The review suggests that drop-set training is a time-efficient way of training (i.e., less time in the gym) to gain muscle.


  • Dropsets result in similar gains in muscle mass as traditional exercise and allow for greater time efficiency allowing lifters to get in and out of the gym faster.


If you are old enough, if you read Arnold Schwarzenegger’s Encyclopedia of Bodybuilding, you would know that the Austrian Oak routinely used drop sets in his training for body parts such as shoulders and biceps.

A dropset (i.e., running the rack) is when a set is performed to complete muscular failure, followed immediately by a reduction in weight in which more repetitions are performed. Drop set means reducing the weight and performing more repetitions. There are no prescribed rep ranges; you keep doing each set until you reach failure.

How much weight is reduced is based on preference, but most researchers define a drop set as lowering the weight by approximately 20% for each set. (Enes et al., 2021; Krzysztofik et al., 2019) Researchers found that whether you drop weight by 5 or 10%, the gains in muscle mass are similar. (Lima et al., 2018)

Arnold’s favorite drop set workout was the seated dumbbell press, in which he would start with 110 pounds for 6 reps, rest for 10 seconds, perform 100 pounds for 6 reps, and so on. He would do this for 4 sets until his last set was with 80 pounds. Another drop set example would be leg extensions. This is the perfect machine to use drop sets because you can easily lower the weight not having to move.


Three prevailing mechanisms have been suggested that strength training increases muscle growth: mechanical tension, metabolic stress, and cell swelling. (Schoenfeld, 2010) The benefits of drop sets are that all three boxes can be checked (i.e., mechanical tension, metabolic stress, and cell swelling). For a detailed scientific explanation of these mechanisms, you may want to read Dr. Schoenfelds’ and Dr. Grgic’s free paper Can Drop Set Training Enhance Muscle Growth? (Schoenfeld & Grgic, 2018)

Drop sets allow a greater training density in a shorter time (i.e., meaning you rest less, so a greater exercise intensity is being utilized). There are some disadvantages to using drop sets if you want to build strength. Drlize short rest periods, which will inevitably result in less weight and fewer repetitions in each set compared to straight sets with adequate rest (i.e., less volume).

If strength gains are your primary focus, you will want longer rest periods to maximize strength. (i.e., >2 minutes)(Schoenfeld et al., 2017) As covered in a previous article on Evidence Based Muscle, most studies conducted on drop set training have found similar gains in muscle compared to traditional training. Drop set training involves training to failure, greater time under tension, and short rest periods.  All of these are counterproductive for optimal muscle growth in several studies. Based on these limiting factors, one would expect drop-set training to result in sub-par results compared to traditional exercise.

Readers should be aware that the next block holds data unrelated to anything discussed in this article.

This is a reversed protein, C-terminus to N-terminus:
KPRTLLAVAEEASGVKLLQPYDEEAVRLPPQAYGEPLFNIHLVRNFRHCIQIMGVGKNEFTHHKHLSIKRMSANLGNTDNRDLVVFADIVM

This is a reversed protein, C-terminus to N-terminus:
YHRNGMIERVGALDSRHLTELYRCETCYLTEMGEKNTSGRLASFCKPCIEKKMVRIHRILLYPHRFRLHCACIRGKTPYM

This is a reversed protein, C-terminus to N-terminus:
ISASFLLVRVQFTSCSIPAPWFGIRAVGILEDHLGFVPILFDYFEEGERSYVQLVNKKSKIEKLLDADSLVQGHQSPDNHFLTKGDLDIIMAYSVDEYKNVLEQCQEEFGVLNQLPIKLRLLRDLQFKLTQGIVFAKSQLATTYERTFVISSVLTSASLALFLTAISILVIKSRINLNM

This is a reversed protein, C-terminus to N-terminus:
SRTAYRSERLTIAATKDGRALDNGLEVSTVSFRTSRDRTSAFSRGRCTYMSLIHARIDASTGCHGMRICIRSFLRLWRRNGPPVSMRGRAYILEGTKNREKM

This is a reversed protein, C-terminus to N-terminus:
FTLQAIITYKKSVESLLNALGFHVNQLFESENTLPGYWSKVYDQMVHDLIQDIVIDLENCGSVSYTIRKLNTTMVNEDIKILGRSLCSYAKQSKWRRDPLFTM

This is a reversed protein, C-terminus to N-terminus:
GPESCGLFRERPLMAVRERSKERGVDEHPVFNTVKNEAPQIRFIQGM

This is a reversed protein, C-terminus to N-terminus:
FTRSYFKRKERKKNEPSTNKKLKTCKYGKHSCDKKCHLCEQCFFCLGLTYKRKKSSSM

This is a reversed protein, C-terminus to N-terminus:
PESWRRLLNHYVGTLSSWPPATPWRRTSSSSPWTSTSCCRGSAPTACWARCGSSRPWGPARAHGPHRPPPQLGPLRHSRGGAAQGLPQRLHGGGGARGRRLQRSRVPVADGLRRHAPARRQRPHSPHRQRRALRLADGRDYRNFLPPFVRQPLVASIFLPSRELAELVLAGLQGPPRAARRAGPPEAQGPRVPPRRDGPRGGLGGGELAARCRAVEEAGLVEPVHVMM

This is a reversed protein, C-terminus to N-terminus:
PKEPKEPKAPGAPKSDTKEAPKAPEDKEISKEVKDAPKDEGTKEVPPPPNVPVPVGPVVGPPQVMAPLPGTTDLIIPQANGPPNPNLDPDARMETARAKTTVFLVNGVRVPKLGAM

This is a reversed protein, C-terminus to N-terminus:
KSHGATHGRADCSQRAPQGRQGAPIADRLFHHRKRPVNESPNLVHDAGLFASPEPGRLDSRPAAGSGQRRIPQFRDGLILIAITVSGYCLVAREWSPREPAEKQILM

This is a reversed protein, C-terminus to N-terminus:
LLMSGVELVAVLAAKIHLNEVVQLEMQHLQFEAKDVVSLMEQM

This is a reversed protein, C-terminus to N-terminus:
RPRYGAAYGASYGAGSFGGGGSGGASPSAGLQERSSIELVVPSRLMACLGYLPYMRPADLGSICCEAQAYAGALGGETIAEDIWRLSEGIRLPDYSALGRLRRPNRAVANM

Researchers examined the current literature on all the studies on dropsets to see if there was a relationship between performing drop sets and gaining muscle and strength. The study showed that drop-set training resulted in similar strength gains. The author noted to use caution when interpreting this because all the studies included used a weight less than 80% of a 1-RM.

There was no difference between drop sets and traditional training for muscle gain or hypertrophy. (Max et al., 2022) This is good news for a couple of reasons. A.) Drop sets require less time in the gym B.) Despite using a lower training volume (i.e., fewer reps performed), drop-set training resulted in similar muscle growth.

One of the main reasons most people don’t go to the gym regularly is lack of time. (Hoare et al., 2017) The review suggests that drop-set training is a time-efficient way of training (i.e., less time in the gym) to gain muscle.


Enes, A., Alves, R. C., Schoenfeld, B. J., Oneda, G., Perin, S. C., Trindade, T. B., Prestes, J., & Souza-Junior, T. P. (2021). Rest-pause and drop-set training elicit similar strength and hypertrophy adaptations to traditional sets in resistance-trained males. Appl Physiol Nutr Metab, 46(11), 1417-1424.

Hoare, E., Stavreski, B., Jennings, G. L., & Kingwell, B. A. (2017). Exploring Motivation and Barriers to Physical Activity among Active and Inactive Australian Adults. Sports (Basel), 5(3).

Krzysztofik, M., Wilk, M., Wojdała, G., & Gołaś, A. (2019). Maximizing Muscle Hypertrophy: A Systematic Review of Advanced Resistance Training Techniques and Methods. Int J Environ Res Public Health, 16(24).

Lima, B. M., Amancio, R. S., Gonçalves, D. S., Koch, A. J., Curty, V. M., & Machado, M. (2018). Planned Load Reduction Versus Fixed Load: A Strategy to Reduce the Perception of Effort With Similar Improvements in Hypertrophy and Strength. Int J Sports Physiol Perform, 13(9), 1164-1168.

Max, C., Khalil, H., Roberto, A., Ericka, J., Jozo, G., John, O., & Brad, S. (2022). Muscular Adaptations in Drop Set vs. Traditional Training: A meta-analysis. International Journal of Strength and Conditioning, 2(1).

Schoenfeld, B., & Grgic, J. (2018). Can Drop Set Training Enhance Muscle Growth? Strength & Conditioning Journal, 40(6).

Schoenfeld, B. J. (2010). The mechanisms of muscle hypertrophy and their application to resistance training. J Strength Cond Res, 24(10), 2857-2872.

Schoenfeld, B. J., Grgic, J., Ogborn, D., & Krieger, J. W. (2017). Strength and Hypertrophy Adaptations Between Low- vs. High-Load Resistance Training: A Systematic Review and Meta-analysis. J Strength Cond Res, 31(12), 3508-3523.

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